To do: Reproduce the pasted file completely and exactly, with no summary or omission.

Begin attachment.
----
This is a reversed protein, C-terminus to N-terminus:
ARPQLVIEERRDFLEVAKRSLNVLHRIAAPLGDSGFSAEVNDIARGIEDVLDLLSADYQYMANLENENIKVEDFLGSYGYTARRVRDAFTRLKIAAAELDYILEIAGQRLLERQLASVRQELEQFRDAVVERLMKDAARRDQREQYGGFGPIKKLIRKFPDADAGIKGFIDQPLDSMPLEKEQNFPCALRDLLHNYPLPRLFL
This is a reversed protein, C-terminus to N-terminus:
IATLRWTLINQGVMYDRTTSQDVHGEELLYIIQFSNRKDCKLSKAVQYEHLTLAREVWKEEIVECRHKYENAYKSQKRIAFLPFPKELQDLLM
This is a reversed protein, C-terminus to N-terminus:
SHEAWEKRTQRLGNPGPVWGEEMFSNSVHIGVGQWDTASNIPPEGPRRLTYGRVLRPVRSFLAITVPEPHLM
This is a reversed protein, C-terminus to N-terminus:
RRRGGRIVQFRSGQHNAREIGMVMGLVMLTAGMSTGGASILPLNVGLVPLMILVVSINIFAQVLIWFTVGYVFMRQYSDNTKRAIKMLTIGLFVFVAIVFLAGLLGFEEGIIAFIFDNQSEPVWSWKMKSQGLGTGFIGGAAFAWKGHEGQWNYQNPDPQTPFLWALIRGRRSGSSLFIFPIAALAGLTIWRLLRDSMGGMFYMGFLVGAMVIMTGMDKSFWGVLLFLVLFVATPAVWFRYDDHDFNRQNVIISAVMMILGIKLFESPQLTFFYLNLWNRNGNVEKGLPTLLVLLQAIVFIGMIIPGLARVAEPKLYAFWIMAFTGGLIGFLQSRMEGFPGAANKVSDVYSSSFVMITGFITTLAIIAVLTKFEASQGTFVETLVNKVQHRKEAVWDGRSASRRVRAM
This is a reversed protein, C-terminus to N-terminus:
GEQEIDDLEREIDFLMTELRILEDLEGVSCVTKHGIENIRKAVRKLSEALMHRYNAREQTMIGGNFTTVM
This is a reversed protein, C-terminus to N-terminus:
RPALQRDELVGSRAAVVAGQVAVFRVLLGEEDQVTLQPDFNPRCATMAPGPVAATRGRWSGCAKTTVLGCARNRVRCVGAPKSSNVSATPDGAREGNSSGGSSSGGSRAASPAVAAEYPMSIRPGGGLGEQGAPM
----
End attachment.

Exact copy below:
This is a reversed protein, C-terminus to N-terminus:
ARPQLVIEERRDFLEVAKRSLNVLHRIAAPLGDSGFSAEVNDIARGIEDVLDLLSADYQYMANLENENIKVEDFLGSYGYTARRVRDAFTRLKIAAAELDYILEIAGQRLLERQLASVRQELEQFRDAVVERLMKDAARRDQREQYGGFGPIKKLIRKFPDADAGIKGFIDQPLDSMPLEKEQNFPCALRDLLHNYPLPRLFL
This is a reversed protein, C-terminus to N-terminus:
IATLRWTLINQGVMYDRTTSQDVHGEELLYIIQFSNRKDCKLSKAVQYEHLTLAREVWKEEIVECRHKYENAYKSQKRIAFLPFPKELQDLLM
This is a reversed protein, C-terminus to N-terminus:
SHEAWEKRTQRLGNPGPVWGEEMFSNSVHIGVGQWDTASNIPPEGPRRLTYGRVLRPVRSFLAITVPEPHLM
This is a reversed protein, C-terminus to N-terminus:
RRRGGRIVQFRSGQHNAREIGMVMGLVMLTAGMSTGGASILPLNVGLVPLMILVVSINIFAQVLIWFTVGYVFMRQYSDNTKRAIKMLTIGLFVFVAIVFLAGLLGFEEGIIAFIFDNQSEPVWSWKMKSQGLGTGFIGGAAFAWKGHEGQWNYQNPDPQTPFLWALIRGRRSGSSLFIFPIAALAGLTIWRLLRDSMGGMFYMGFLVGAMVIMTGMDKSFWGVLLFLVLFVATPAVWFRYDDHDFNRQNVIISAVMMILGIKLFESPQLTFFYLNLWNRNGNVEKGLPTLLVLLQAIVFIGMIIPGLARVAEPKLYAFWIMAFTGGLIGFLQSRMEGFPGAANKVSDVYSSSFVMITGFITTLAIIAVLTKFEASQGTFVETLVNKVQHRKEAVWDGRSASRRVRAM
This is a reversed protein, C-terminus to N-terminus:
GEQEIDDLEREIDFLMTELRILEDLEGVSCVTKHGIENIRKAVRKLSEALMHRYNAREQTMIGGNFTTVM
This is a reversed protein, C-terminus to N-terminus:
RPALQRDELVGSRAAVVAGQVAVFRVLLGEEDQVTLQPDFNPRCATMAPGPVAATRGRWSGCAKTTVLGCARNRVRCVGAPKSSNVSATPDGAREGNSSGGSSSGGSRAASPAVAAEYPMSIRPGGGLGEQGAPM